World powers voice support for UN climate pact
World powers voiced support for a planned accord to defeat global warming, raising hopes the historic deal would be swiftly endorsed Saturday at 195-nation UN talks in Paris.
French Foreign Minister Laurent Fabius, on the brink of tears after presiding over nearly a fortnight of gruelling negotiations, delivered the planned pact to envoys late on Saturday morning.
"It is my conviction that we have come up with an ambitious... agreement," Fabius said, telling the ministers they would achieve a "historic turning point" for the world if they endorsed it.
The hoped-for deal, to take effect from 2020, would end decades-long rows between rich and poor nations over how to prosecute a multi-trillion-dollar campaign to curb greenhouse gases that cause Earth to warm.
The negotiators, mainly environment and foreign ministers, were due to regroup late on Saturday after reviewing the complex agreement.
But an initial standing ovation in response to Fabius's speech, followed by key endorsements from influential players -- crucially including China, India and Saudi Arabia -- raised hopes of approval.
The accord sets a target of limiting warming of the planet since the Industrial Revolution to "well below" 2.0 degrees Celsius (3.6 Fahrenheit), while aiming for an even more ambitious goal of 1.5C.
To do so, the emissions of greenhouse gases -- primarily caused by burning oil, coal and gas -- will need to peak "as soon as possible", followed by rapid reductions.
With 2015 forecast to be the hottest year on record, world leaders and scientists had said the accord was vital for capping rising temperatures and averting the most catastrophic impacts from climate change.
Without urgent action, scientists warn of increasingly severe droughts, floods and storms, as well as rising seas that would engulf islands and coastal areas populated by hundreds of millions of people.
French President Francois Hollande and UN Secretary General Ban Ki-moon sat on stage alongside Fabius as he made a speech imploring ministers to approve the blueprint on Saturday.
"You have a chance to change the world," Hollande told delegates.
"You have to take the final step, the decisive step which allows us to reach the goal."
US Secretary of State John Kerry initially added to the optimism, saying shortly after Fabius's speech the United States was pleased with the planned accord.
"It should be good, but we'll see. Little things can happen, but we think it's teed up," Kerry said.
European Commission spokesperson Anna-Kaisa Itkonen said, if approved, the deal would be a "huge success".
"The agreement covers all our main asks -- it's ambitious, it's balanced," she said.
Gurdial Singh Nijar, spokesman for a bloc that includes India, China and Saudia Arabia, also said its members were "happy with the agreement".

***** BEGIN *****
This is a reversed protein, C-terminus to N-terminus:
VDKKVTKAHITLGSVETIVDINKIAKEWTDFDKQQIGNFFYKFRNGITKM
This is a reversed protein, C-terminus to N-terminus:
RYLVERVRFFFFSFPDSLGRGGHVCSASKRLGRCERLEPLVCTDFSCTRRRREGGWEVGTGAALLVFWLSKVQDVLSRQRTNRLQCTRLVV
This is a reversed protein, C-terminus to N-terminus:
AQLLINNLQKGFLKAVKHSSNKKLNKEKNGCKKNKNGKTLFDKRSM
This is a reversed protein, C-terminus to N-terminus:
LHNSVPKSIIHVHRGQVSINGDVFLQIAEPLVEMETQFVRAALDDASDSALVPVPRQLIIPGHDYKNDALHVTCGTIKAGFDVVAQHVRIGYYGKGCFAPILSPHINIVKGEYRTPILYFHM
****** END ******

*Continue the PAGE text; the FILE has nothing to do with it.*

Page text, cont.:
- Enduring money battles -
The proposed agreement came after negotiators missed an initial deadline of Friday to sign an accord, as feuding ministers refused to budge on entrenched positions.
Developed and developing nations had failed for decades to sign an effective universal pact to tame global warming and shore up defences against its impacts.
They were badly divided over how much responsibility each side must shoulder.
At the heart of the deal is cutting back or eliminating the use of coal, oil and gas for energy, which has largely powered the rise to prosperity since the Industrial Revolution began in the 1700s.
The burning of fossil fuels releases invisible "greenhouse" gases, which cause the planet to warm and change Earth's delicate climate system.
Ending the vicious circles requires a switch to cleaner sources, such as solar and wind, and improving energy efficiency.
Developing nations had insisted rich countries must shoulder the lion's share of responsibility for tackling climate change as they have emitted most of the greenhouse gases since the Industrial Revolution.
But the United States and other rich nations countered that emerging giants must also do more, arguing developing countries now account for most of current emissions and thus will be largely responsible for future warming.
- Billion-dollar deals -
The agreement says developed countries will muster at least $100 billion (92 billion euros) a year from 2020 for developing nations to help them transition to renewable energies and cope with the impacts of global warming.
However, following US objections, it was not included in the legally-binding section of the deal.
Ahead of the talks, most nations submitted voluntary plans to curb greenhouse gas emissions from 2020, a process widely hailed as an important platform for success.
But scientists say that, even if the pledges were fully honoured, Earth would be on track for warming far above safe limits.
Nations most vulnerable to climate change lobbied hard for wording in the Paris pact to limit warming to 1.5C, warning otherwise rising seas would wipe out low-lying island nations and coastal areas.
Big polluters, such as China, India and oil producing-giant Saudi Arabia, preferred a ceiling of 2C, enabling them to burn fossil fuels for longer.
Environment groups said that, if adopted, the agreement would be a turning point in history and spell the demise of the fossil fuel industry, pointing particularly to the 1.5C goal.
"That single number, and the new goal of net zero emissions by the second half of this century, will cause consternation in the boardrooms of coal companies and the palaces of oil-exporting states," Greenpeace International chief Kumi Naidoo said.
© 2015 AFP